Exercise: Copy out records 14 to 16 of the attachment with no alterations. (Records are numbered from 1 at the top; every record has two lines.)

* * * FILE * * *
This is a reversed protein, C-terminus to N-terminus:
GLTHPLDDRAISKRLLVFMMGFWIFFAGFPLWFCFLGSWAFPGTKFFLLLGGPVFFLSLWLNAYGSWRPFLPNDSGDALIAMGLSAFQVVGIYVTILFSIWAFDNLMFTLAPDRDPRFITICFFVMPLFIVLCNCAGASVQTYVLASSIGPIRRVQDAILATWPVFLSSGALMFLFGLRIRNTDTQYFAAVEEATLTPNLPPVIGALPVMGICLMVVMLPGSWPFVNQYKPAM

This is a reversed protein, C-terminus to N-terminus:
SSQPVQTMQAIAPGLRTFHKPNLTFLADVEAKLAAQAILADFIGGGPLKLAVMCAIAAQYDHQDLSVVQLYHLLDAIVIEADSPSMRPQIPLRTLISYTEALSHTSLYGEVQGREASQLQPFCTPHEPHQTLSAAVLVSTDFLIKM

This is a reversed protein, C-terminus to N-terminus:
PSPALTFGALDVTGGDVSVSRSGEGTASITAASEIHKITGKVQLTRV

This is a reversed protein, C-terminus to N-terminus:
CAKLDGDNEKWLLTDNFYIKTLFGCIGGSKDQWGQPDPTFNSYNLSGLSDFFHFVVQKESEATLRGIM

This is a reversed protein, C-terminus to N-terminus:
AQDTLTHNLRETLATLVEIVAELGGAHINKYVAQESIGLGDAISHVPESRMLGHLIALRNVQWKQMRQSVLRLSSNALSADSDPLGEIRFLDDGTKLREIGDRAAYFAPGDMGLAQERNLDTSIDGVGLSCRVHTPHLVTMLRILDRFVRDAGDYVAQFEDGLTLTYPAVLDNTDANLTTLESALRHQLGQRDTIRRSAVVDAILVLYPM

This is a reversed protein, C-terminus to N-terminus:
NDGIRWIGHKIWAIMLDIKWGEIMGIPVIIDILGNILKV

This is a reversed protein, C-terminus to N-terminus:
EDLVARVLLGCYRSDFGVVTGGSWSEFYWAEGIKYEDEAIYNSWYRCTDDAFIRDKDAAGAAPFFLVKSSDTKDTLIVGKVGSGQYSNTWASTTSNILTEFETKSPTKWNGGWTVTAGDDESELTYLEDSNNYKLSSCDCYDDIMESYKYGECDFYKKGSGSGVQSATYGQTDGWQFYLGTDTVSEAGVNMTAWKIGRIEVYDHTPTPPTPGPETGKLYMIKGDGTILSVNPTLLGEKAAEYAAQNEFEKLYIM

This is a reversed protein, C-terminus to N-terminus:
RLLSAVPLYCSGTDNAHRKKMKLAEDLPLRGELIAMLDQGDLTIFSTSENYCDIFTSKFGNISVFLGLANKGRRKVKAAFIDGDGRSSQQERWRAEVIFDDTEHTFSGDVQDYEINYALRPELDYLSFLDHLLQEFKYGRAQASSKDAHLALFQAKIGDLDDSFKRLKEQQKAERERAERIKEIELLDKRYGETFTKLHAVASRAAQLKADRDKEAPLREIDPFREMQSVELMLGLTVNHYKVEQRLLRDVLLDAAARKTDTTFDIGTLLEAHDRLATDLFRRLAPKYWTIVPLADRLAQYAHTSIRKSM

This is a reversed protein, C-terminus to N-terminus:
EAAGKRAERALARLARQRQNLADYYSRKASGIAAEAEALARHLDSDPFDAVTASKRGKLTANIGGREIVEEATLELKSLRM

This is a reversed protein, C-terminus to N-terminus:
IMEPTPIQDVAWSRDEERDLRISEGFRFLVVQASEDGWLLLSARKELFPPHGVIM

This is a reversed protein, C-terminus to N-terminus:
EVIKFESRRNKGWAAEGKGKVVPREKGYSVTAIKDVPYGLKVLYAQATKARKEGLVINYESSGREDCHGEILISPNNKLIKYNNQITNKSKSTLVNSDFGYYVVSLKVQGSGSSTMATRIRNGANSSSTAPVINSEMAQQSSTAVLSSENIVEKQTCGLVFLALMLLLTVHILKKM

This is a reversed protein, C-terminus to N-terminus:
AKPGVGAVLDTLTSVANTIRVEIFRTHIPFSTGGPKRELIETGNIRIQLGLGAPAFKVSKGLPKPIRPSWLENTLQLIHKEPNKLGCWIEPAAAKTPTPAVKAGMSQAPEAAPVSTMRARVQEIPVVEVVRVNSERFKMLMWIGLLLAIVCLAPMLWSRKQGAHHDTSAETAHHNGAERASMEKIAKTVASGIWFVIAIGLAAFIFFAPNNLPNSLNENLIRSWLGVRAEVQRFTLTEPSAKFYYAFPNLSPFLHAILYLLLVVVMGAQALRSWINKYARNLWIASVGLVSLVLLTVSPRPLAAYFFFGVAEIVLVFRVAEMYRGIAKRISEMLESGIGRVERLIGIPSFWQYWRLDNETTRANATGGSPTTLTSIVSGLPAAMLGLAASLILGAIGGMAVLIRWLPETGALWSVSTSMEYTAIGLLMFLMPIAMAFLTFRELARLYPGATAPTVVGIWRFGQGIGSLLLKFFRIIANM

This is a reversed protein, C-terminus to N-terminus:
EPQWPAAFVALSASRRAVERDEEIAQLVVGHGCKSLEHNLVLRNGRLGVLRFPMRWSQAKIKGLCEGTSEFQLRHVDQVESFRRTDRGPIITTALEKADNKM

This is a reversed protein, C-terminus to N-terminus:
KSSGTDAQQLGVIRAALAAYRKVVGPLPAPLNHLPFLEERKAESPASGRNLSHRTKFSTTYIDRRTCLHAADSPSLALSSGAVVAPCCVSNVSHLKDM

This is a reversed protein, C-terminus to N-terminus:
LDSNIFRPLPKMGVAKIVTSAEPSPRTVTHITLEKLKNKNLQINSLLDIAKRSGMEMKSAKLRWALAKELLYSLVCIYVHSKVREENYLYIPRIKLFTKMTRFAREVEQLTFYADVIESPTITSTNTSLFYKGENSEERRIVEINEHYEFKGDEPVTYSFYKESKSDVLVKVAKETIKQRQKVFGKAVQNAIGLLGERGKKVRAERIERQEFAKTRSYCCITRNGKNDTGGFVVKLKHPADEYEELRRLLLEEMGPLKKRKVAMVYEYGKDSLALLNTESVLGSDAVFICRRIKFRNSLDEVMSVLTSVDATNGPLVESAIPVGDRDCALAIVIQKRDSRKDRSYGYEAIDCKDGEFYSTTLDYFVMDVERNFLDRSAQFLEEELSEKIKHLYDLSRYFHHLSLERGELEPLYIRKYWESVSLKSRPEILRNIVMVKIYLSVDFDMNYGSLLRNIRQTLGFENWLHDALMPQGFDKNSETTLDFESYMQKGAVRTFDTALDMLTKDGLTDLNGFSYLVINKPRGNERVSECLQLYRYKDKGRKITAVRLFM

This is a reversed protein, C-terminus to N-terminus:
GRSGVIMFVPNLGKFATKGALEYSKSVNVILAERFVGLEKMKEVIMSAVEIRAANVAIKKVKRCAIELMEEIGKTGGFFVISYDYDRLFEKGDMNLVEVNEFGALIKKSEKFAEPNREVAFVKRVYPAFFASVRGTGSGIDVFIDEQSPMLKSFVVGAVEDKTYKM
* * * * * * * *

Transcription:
This is a reversed protein, C-terminus to N-terminus:
KSSGTDAQQLGVIRAALAAYRKVVGPLPAPLNHLPFLEERKAESPASGRNLSHRTKFSTTYIDRRTCLHAADSPSLALSSGAVVAPCCVSNVSHLKDM

This is a reversed protein, C-terminus to N-terminus:
LDSNIFRPLPKMGVAKIVTSAEPSPRTVTHITLEKLKNKNLQINSLLDIAKRSGMEMKSAKLRWALAKELLYSLVCIYVHSKVREENYLYIPRIKLFTKMTRFAREVEQLTFYADVIESPTITSTNTSLFYKGENSEERRIVEINEHYEFKGDEPVTYSFYKESKSDVLVKVAKETIKQRQKVFGKAVQNAIGLLGERGKKVRAERIERQEFAKTRSYCCITRNGKNDTGGFVVKLKHPADEYEELRRLLLEEMGPLKKRKVAMVYEYGKDSLALLNTESVLGSDAVFICRRIKFRNSLDEVMSVLTSVDATNGPLVESAIPVGDRDCALAIVIQKRDSRKDRSYGYEAIDCKDGEFYSTTLDYFVMDVERNFLDRSAQFLEEELSEKIKHLYDLSRYFHHLSLERGELEPLYIRKYWESVSLKSRPEILRNIVMVKIYLSVDFDMNYGSLLRNIRQTLGFENWLHDALMPQGFDKNSETTLDFESYMQKGAVRTFDTALDMLTKDGLTDLNGFSYLVINKPRGNERVSECLQLYRYKDKGRKITAVRLFM

This is a reversed protein, C-terminus to N-terminus:
GRSGVIMFVPNLGKFATKGALEYSKSVNVILAERFVGLEKMKEVIMSAVEIRAANVAIKKVKRCAIELMEEIGKTGGFFVISYDYDRLFEKGDMNLVEVNEFGALIKKSEKFAEPNREVAFVKRVYPAFFASVRGTGSGIDVFIDEQSPMLKSFVVGAVEDKTYKM